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(Time to dust off ye olde account again)

This article, while making good points, is written with a slant: to sell a book.

Broadly speaking, Marissa's big weakness is that she's a tad naive. She thinks too logically, and believes that if she has a system in place, it will be followed in spirit by logically-thinking people like herself. This may have worked in Google, because Google was heavily engineer-focused during its early years; but Yahoo is different: it's a (nearly) 20-year old company, with many people who are lifers. They have honed their skills at survival; and as one middle manager put it to me, "I've seen lots of CEOs; she'll also be gone, but I'll still be here". She can come up with the best laid plans; but the middle management will do what it thinks is in its best interest. And they look out for themselves, always.

One of the major reasons why she embarked on the acquihire spree was to do an end-run around these people. She knows that if she has to count on them, she won't get anything done.

This is also why she initiated the 'stack ranking' process. Her goal was noble: to weed out the underperformers. And yes, they did weed out a fair bit of deadwood. But the elephant in the room went untouched: the middle managers. There is no accountability for them! I've seen people join a manager's team and quit (or switch) within months; by any objective evaluation, he should have been fired a long time ago. And yet he survives, because he's been there a long time and knows how to play the game. I have also seen stellar performers quit because their manager was not willing to go to bat for them in the calibration meetings, so they always ended up with "achieves" (which is average, and forms the bulk (70%) of the ratings).

This article cherry picks mistakes; but who amongst us hasn't made a mistake? The HdC hiring was a big mistake, for sure. But once again: she was being naive, and thought he could deliver, when all he was doing was blowing smoke up her ass. She still can't get her mind wrapped around the smoke-and-mirrors that is sales, which is why Sales is still suffering. She needs a powerful, no-holds-barred Sales head, so she can go back to being a Product person.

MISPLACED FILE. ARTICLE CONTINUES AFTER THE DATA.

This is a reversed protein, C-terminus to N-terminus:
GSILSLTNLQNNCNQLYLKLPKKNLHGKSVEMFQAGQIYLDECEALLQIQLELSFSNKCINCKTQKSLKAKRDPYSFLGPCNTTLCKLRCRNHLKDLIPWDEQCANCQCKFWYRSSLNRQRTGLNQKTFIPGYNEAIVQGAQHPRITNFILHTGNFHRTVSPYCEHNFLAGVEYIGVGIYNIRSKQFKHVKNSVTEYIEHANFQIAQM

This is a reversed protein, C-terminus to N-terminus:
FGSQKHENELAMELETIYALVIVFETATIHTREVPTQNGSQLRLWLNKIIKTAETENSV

People in HN can diss her all they want, but I was at a trade show, and half the outfits (startups) I talked to wanted to be bought out by Yahoo. Money talks; and right now she has gob loads of it that'll give her a lot of rope.


I was at Yahoo briefly (8 months, never again !) and middle management at Yahoo was absolutely the problem. A single SVP had 20 VPs and around a 100 Directors and Senior directors most of whom were lifers and 'career bureaucrats'. Less than 1% would be employable at another tech company.

The status quo at Yahoo before Marissa suits them just fine and they will always find ways to twist any effort from the top to their benefit.

QPRs are a classic example. It was intended to weed out under performers, but as the parent comment pointed out, the middle managers were the under performers. So they just made QPR evaluations into a secret, subjective process which they then used as a club to beat engineers who dared oppose them. Worked out pretty well for them, not so well for Yahoo. Anyone who was worth a damn found a new job pretty quickly.

> Broadly speaking, Marissa's big weakness is that she's a tad naive.

Is naiveté something a CEO (of a massive company) should be given a pass on?

" De Castro would leave the company in January 2014. For about 15 months of work, he would be paid $109 million."

Costly mistakes.

But it happens at that level. You can't seriously expect anyone to go through life mistake-free. Look at Google's mistakes, for instance. How much money have they thrown after Google Glass?

If you hire someone that's a borderline con-man and lose $100 million dollars without making the most basic attempts of vetting him for the position, that's not an honest mistake.

> But the elephant in the room went untouched: the middle managers.

Microsoft occasionally does a "flattening" exercise where they go around and reduce the number of managers that exist.

Put a year moratorium on promotions to manager (sucks, existing managers get way overloaded), then a year later do another stack ranking exercise.

The reason to be bought by Yahoo is for the cash, not to be part of Yahoo. And what are the successes for such acquisitions?


I think most of these dates before Mayer took over however.

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